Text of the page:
Fighting Measles

In recent weeks measles again became one of the main topics covered in the news stories. Not that long ago, before the advent of the vaccines, measles epidemics were a common occurrence around the globe. Back in the nineteenth century numerous hashika-e (measles pictures) from the UCSF Japanese Woodblock print collection served as guides to combat this disease. Many of them include a holly leaf (tarayō) believed to contain protective powers as well as recommendations for auspicious diet and and explanations how to persuade the measles kami (“Shinto term for god, divinity”*) to leave.

These charms when attached to a door or screen were supposed to protect the house and its inhabitants against measles:

Charm against measles. Utagawa Yoshitsuya, 1862.

Charm against measles. Utagawa Yoshitsuya, 1862.

Poetic charm against measles. Utagawa Yoshikatsu, 1862.

Poetic charm against measles. Utagawa Yoshikatsu, 1862.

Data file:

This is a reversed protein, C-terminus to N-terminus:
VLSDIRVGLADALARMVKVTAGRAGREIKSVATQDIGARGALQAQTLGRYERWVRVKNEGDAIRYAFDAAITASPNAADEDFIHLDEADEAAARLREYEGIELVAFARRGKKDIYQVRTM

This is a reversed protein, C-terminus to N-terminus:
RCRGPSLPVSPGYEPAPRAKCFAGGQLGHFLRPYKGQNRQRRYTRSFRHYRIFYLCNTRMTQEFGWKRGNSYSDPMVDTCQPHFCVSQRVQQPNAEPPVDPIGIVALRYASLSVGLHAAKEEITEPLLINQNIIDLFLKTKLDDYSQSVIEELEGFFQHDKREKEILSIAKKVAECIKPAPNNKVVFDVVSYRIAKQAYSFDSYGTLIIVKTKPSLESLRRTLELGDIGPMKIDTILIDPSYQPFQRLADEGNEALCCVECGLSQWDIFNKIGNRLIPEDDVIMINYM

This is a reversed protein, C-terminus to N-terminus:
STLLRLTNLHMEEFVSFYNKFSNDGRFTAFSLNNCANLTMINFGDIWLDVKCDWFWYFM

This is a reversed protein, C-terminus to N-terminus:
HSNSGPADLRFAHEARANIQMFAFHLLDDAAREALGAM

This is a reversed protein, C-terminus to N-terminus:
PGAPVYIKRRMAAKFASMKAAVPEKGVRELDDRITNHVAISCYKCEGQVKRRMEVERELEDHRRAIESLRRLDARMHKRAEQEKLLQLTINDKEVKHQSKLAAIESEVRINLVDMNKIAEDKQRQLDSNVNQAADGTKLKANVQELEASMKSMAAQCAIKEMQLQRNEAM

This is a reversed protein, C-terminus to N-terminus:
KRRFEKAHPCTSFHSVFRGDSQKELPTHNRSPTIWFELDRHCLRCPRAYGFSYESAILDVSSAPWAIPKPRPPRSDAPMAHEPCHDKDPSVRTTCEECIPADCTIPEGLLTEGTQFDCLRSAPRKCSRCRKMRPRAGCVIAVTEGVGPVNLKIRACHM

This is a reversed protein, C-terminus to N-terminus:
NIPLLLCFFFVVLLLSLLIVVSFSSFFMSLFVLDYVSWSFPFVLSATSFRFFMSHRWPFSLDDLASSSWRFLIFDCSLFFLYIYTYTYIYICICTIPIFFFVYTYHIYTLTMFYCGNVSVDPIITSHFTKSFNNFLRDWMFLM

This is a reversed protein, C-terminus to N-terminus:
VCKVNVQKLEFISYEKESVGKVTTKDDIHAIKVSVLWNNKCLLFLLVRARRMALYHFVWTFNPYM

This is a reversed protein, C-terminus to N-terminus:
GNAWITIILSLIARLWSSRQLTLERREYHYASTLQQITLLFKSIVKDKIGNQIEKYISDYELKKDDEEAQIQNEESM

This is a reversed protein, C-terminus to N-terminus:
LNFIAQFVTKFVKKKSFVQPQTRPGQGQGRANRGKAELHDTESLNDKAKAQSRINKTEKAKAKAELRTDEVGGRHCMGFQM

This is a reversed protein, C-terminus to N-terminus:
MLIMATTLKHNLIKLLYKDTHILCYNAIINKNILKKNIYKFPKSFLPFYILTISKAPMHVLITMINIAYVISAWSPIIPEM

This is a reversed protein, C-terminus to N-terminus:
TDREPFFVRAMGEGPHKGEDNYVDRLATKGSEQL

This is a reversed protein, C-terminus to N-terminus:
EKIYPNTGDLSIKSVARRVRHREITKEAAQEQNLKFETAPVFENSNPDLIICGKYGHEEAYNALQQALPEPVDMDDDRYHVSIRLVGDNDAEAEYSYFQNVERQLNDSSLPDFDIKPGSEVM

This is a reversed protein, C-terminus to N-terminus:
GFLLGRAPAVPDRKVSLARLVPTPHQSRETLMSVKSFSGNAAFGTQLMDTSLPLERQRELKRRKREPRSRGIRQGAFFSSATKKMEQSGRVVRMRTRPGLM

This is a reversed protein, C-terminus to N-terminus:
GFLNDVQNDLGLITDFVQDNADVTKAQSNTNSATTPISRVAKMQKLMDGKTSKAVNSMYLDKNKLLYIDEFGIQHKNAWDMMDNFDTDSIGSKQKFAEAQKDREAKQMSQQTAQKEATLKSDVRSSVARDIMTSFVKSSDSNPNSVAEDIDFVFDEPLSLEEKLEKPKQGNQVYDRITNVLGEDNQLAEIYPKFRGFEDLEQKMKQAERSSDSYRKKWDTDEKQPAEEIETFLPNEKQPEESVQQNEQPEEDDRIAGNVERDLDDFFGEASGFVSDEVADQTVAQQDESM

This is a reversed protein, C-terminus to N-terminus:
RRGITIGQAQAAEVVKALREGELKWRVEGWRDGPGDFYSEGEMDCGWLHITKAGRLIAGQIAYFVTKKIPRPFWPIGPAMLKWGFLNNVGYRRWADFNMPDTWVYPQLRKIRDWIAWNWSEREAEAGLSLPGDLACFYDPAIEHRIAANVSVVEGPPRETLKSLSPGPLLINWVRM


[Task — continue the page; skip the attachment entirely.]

Another print depicts three “mighty men” conquering measles.

Three mighty men conquering measles. Ochia, Yoshiiku, ca. 1870s.

Three mighty men conquering measles. Ochia Yoshiiku, ca. 1870s.

And the battle to eradicate measles continues…

Modern day narrative on battle against measles. Unknown artist, ca. 1860.

Modern day narrative on battle against measles. Unknown artist, ca. 1860.

Please visit the UCSF archives digital collection to view the remaining prints related to contagious diseases and read about their meaning.


*Japanese popular prints: from votive slips to playing cards. Rebecca Salter, 2006.

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